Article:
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Robert Harley Posted: May 09, 2004 Published: May 01, 1990 3 comments
The promise of "perfect sound forever," successfully foisted on an unwitting public by the Compact Disc's promoters, at first seemed to put an end to the audiophile's inexorable need to tweak a playback system's front end at the point of information retrieval. Several factors contributed to the demise of tweaking during the period when CD players began replacing turntables as the primary front-end signal source. First, the binary nature (ones and zeros) of digital audio would apparently preclude variations in playback sound quality due to imperfections in the recording medium. Second, if CD's sound was indeed "perfect," how could digital tweaking improve on perfection? Finally, CD players and discs presented an enigma to audiophiles accustomed to the more easily understood concept of a stylus wiggling in a phonograph groove. These conditions created a climate in which it was assumed that nothing in the optical and mechanical systems of a CD player could affect digital playback's musicality.
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Stereophile Staff Posted: May 03, 2004 Published: May 04, 2004 0 comments
From the April 2004 issue, a must-read for all audiophiles: Keith Howard does the SACD and DVD-Audio math for "New Media Metrics." Using a vast collection of informative graphs, KH explores hi-rez attributes and puzzlers. "In the case of SACD, why provide a potential bandwidth in excess of 1.4MHz, only to fill more than 95% of it with quantization noise?"
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Jon Iverson Posted: May 03, 2004 Published: May 04, 2004 0 comments
Stereophile readers are clearly in favor of our coverage of products like Apple's iPod. But judging by some of the comments we receive, they're split on whether it's been a kick in the pants for music lovers or just added to the downward low-rez spiral of digital audio.
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Barry Willis Posted: May 03, 2004 0 comments
Have you ever been to a rock concert and come away mumbling, "Those engineers must be deaf"? After enduring three hours of an all-out sonic assault, you were probably just a tad cranky, but the facts are that those engineers probably were deaf, or well on their way.
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Barry Willis Posted: May 03, 2004 0 comments
It's safe to say that few audio engineers are more famous than Ray Dolby. On May 1, the founder and chairman of Dolby Laboratories was inducted into the National Inventors Hall of Fame in Akron, Ohio, joining such luminaries as Alexander Graham Bell, the inventor of the telephone, and Thomas Edison, inventor of the light bulb and the phonograph.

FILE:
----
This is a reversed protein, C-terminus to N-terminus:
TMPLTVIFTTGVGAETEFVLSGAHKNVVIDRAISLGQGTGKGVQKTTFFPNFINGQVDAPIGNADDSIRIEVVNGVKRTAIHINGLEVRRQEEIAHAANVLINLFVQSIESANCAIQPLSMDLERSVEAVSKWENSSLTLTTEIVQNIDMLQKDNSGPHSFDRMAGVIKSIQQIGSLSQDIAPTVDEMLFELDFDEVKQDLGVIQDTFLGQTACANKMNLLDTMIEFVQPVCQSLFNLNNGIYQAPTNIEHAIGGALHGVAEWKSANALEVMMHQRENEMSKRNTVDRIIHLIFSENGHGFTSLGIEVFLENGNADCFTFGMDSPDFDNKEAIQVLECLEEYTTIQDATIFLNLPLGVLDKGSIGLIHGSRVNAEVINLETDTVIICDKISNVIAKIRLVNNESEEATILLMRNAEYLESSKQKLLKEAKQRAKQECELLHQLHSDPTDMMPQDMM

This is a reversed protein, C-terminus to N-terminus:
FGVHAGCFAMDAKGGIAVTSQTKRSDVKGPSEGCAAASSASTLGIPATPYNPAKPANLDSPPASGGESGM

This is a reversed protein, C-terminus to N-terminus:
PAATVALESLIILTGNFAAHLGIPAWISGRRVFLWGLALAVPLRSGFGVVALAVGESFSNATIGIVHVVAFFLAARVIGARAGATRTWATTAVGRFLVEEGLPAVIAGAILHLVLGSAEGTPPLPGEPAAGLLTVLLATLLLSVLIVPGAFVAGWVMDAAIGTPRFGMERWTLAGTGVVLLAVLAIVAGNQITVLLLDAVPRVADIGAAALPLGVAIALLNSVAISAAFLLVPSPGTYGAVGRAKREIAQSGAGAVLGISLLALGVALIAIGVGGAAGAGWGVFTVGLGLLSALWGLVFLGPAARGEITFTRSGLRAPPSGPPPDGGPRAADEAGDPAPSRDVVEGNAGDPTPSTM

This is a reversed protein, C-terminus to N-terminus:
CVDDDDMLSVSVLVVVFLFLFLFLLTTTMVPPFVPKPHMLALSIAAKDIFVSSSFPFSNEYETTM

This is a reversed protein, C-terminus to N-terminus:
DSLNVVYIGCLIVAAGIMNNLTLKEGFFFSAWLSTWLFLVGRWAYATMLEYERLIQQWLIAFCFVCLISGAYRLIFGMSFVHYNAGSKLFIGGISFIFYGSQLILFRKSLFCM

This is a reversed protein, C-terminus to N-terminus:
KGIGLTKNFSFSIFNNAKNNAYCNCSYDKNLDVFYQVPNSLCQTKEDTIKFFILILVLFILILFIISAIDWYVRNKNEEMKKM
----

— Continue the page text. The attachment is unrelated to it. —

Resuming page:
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Stereophile Staff Posted: May 02, 2004 0 comments
Last week, Primedia announced the next in a series of editorial upgrades to its Home Technology & Photography specialty group. The group is redesigning its Stereophile Guide to Home Theater magazine to become Stereophile Ultimate AV (new URL: www.ultimateavmag.com) starting with the June 2004 issue. Hitting newsstands May 11, the redesigned magazine will feature 16 pages of new and expanded editorial content for high-end audio/video enthusiasts, more advertisers, and an enhanced consumer-friendly design.
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John Atkinson Posted: May 02, 2004 Published: Sep 01, 1990 0 comments
Meeting Englishman Tim de Paravicini for the first time, you start to wonder if your mind has slipped a gear, whether premature brain fade has cut in. The conversation seems not only to be racing by unexpectedly quickly, but also subjects you hadn't even realized were subjects are being examined in knowledgeable depth. It was at the end of the 1970s that I bumped into Tim at a trade show in the UK; having wanted to ask his opinion of tube-amp design, knowing that the gangling, wispy-bearded, Nigeria-born, one-time resident of South Africa and Japan, ex-Lux engineer (footnote 1) had cast a magic wand over the Michaelson & Austin product line, I found myself instead being treated to an exposition of color phosphor problems in TV monitors. For Tim is a true polymath, his mind seemingly capable of running at high speed along several sets of tracks simultaneously.
Robert J. Reina Posted: May 02, 2004 Published: Aug 01, 1999 0 comments
The story of New Acoustic Dimensions, aka NAD, begins in the late 1970s. The company was founded as a dealer distribution collective to design and market reasonably priced serious high-end gear to cost-constrained audiophiles. By eliminating needless features and focusing manufacturing in low-cost production facilities, NAD has successfully delivered audiophile-quality gear for 20 years at prices little more expensive than mass-market department-store schlock.
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Keith Howard Posted: May 02, 2004 Published: Apr 01, 2004 0 comments
Looked at from one viewpoint, DVD-Audio and SACD appear to be exercises in sheer profligacy. In the case of DVD-A, why provide a maximum bandwidth almost five times what is conventionally taken to be the audible frequency range, and couple it to a dynamic-range capability far in excess of that achievable by the microphones used to record the sound? In the case of SACD, why provide a potential bandwidth in excess of 1.4MHz, only to fill more than 95% of it with quantization noise?
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Wes Phillips Posted: Apr 26, 2004 0 comments
We were startled to receive an email announcement recently informing us that Scot Markwell, long-time set-up and equipment maven for The Abso!ute Sound's erstwhile editor Harry Pearson, had joined the staff at www.themusic.com to manage its Gear Shop division.

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